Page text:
Shafaqna – Shīʿa Islam: History and Doctrines / Ayatullāh Jaʿfar Subḥānī
The fourth Shīʿa Imam is Sajjād, the son of Imam Ḥusayn. He was born in 657 AD and passed away in 713 AD. Imam Sajjād was born at a time when his grandfather Imam ʿAlī was still Caliph and grew up when Muʿāwiya was in power.
After the martyrdom of Imam Ḥusayn in the Ashura uprising in 680 AD, God assigned Sajjād the mission to lead Muslims. He had to endure the reigns of Yazīd b. Muʿāwiya, ʿAbd Allāh b. Zubayr, Muʿāwiya b. Yazīd, Marwān b. Ḥakam, ʿAbd al-Malik b. Marwān b. Ḥakam and Walīd b. ʿAbd al-Malik.
Upon the ascension of Yazīd, ʿAbd Allāh b. Zubayr refused to swear allegiance to the new Caliph and fled to Mecca. After Imam Ḥusayn was martyred in Karbala, ʿAbd Allāh collected the people of Mecca and made a speech to them. After his speech, the people of Mecca declared that no one deserved the caliphate more than him and pledged allegiance to him. When he heard about this, Yazīd had a silver chain made and sent to Mecca with the intention of having Walīd b.ʿUtbah arrest ʿAbd Allāh b. Zubayr. But it was only many years of bloody warfare that his uprising was ended.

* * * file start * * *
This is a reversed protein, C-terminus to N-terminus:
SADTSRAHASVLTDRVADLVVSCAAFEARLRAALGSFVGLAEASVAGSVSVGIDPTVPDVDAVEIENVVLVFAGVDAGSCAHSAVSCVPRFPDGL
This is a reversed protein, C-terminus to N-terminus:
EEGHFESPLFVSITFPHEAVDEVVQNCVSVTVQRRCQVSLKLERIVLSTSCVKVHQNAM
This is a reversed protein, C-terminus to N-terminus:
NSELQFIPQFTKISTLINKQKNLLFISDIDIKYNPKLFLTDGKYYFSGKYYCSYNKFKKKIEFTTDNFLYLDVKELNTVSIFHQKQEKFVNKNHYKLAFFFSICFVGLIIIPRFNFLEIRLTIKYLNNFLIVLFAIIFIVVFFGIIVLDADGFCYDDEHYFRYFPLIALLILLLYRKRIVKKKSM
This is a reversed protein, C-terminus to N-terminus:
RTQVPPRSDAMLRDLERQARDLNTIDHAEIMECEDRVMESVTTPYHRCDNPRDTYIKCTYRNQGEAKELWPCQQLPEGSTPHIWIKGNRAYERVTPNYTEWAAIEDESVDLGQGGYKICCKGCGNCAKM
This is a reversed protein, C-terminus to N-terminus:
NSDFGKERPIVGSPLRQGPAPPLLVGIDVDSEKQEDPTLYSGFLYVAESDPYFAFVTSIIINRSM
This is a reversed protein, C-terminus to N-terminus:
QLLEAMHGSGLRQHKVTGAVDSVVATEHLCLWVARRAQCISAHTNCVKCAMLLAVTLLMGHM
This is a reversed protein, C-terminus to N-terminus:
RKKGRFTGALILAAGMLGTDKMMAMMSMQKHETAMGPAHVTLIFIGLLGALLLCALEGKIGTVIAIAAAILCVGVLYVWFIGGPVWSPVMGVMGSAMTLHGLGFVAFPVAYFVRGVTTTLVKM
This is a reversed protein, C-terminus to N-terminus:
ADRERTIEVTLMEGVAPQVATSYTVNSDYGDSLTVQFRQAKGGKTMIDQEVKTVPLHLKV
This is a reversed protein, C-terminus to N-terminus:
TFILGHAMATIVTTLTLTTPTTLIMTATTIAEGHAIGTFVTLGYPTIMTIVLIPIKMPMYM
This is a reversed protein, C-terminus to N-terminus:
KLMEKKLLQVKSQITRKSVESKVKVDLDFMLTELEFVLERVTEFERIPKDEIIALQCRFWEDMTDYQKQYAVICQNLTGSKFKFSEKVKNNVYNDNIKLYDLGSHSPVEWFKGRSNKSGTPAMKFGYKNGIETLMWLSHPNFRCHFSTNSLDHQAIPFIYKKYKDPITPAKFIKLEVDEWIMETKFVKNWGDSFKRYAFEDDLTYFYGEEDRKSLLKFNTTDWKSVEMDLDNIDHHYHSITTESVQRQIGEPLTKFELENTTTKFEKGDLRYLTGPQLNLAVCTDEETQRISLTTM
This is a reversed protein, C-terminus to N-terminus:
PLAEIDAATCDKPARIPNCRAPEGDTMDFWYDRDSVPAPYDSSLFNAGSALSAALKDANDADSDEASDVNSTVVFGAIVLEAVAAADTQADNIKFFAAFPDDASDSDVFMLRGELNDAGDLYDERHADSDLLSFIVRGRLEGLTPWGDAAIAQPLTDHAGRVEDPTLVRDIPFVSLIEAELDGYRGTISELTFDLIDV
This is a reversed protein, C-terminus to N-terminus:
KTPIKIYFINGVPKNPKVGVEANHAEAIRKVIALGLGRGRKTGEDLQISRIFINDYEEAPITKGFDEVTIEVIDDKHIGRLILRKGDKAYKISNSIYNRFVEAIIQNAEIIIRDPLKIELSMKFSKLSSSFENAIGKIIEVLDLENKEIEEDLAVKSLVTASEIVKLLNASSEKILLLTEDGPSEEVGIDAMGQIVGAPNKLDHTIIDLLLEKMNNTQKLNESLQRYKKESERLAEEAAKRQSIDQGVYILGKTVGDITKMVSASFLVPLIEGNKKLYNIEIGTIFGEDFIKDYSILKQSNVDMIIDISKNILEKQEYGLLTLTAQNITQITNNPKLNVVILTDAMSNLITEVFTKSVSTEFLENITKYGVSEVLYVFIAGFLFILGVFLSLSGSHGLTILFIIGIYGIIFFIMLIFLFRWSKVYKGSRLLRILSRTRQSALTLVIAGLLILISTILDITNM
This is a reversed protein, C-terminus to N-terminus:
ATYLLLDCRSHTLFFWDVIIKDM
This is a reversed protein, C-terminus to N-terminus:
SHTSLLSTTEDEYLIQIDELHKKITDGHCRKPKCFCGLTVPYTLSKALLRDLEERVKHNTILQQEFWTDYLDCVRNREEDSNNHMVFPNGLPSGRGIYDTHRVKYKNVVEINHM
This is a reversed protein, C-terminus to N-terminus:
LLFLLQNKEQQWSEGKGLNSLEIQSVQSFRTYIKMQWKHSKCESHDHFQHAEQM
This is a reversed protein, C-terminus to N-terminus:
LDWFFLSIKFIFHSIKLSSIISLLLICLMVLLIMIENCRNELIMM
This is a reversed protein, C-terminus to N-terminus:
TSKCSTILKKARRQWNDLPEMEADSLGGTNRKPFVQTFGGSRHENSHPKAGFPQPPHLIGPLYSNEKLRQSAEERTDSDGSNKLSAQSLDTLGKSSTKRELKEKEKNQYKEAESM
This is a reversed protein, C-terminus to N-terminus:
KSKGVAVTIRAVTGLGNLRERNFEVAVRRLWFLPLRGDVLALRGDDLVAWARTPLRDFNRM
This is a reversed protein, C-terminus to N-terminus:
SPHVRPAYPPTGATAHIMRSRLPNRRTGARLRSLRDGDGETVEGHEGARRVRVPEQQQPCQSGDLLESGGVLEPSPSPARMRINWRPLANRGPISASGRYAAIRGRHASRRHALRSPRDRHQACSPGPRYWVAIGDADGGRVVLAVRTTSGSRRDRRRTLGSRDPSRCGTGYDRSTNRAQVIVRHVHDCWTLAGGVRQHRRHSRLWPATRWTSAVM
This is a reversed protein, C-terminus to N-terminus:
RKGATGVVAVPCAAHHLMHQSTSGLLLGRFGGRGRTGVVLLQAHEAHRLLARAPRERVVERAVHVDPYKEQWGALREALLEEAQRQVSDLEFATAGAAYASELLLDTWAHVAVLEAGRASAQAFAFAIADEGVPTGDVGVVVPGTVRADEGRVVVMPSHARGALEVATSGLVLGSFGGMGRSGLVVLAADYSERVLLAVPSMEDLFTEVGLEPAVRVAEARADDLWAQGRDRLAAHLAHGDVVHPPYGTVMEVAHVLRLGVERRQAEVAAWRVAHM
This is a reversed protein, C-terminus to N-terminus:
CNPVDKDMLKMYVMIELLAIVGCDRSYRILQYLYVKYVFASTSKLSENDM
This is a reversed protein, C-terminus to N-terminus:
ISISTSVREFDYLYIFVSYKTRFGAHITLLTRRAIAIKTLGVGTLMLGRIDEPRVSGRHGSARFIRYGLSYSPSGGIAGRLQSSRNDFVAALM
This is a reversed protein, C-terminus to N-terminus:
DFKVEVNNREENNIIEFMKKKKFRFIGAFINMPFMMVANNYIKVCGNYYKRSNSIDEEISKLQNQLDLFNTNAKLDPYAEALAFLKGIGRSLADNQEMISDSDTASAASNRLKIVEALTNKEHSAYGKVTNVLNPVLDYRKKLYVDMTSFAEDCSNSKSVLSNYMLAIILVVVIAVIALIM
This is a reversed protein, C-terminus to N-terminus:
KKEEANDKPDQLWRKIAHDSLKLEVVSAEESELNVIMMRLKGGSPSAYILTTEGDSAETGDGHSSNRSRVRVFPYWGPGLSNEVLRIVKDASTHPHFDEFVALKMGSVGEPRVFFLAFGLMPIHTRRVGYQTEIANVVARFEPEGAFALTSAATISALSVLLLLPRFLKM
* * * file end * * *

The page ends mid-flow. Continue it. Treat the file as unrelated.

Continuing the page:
Imam Sajjād miraculously survived the events of Karbala. He was among the other prisoners of war taken to Kufa and then Syria. On the way to Sham, Sajjād delivered speeches in support of the Ashura uprising. Following a debate, ʿUbayd b. ʿAbd Allāh b. Ziyād got angry and threatened to kill the Imam. In response, Imam Sajjād said: ‘Are you threatening to kill me? Do you not know that death is something we are acquainted with and martyrdom is a dignity and virtue for us?’ (Maqtal Khwarazmī) The Imam was also threatened to death by Yazīd following a debate; the Imam said in response: ‘Never could freed-slaves like the Umayyads order the murder of the Prophets and their successors unless they abandoned Islam first. But if you are firm on your decision, bring me someone reliable so that I could delegate him the administration of affairs.’ (Dharīʿat al-Najāt) Imam Sajjād never asked for mercy from Yazīd and he only asked him to appoint someone reliable to lead the prisoners to Medina.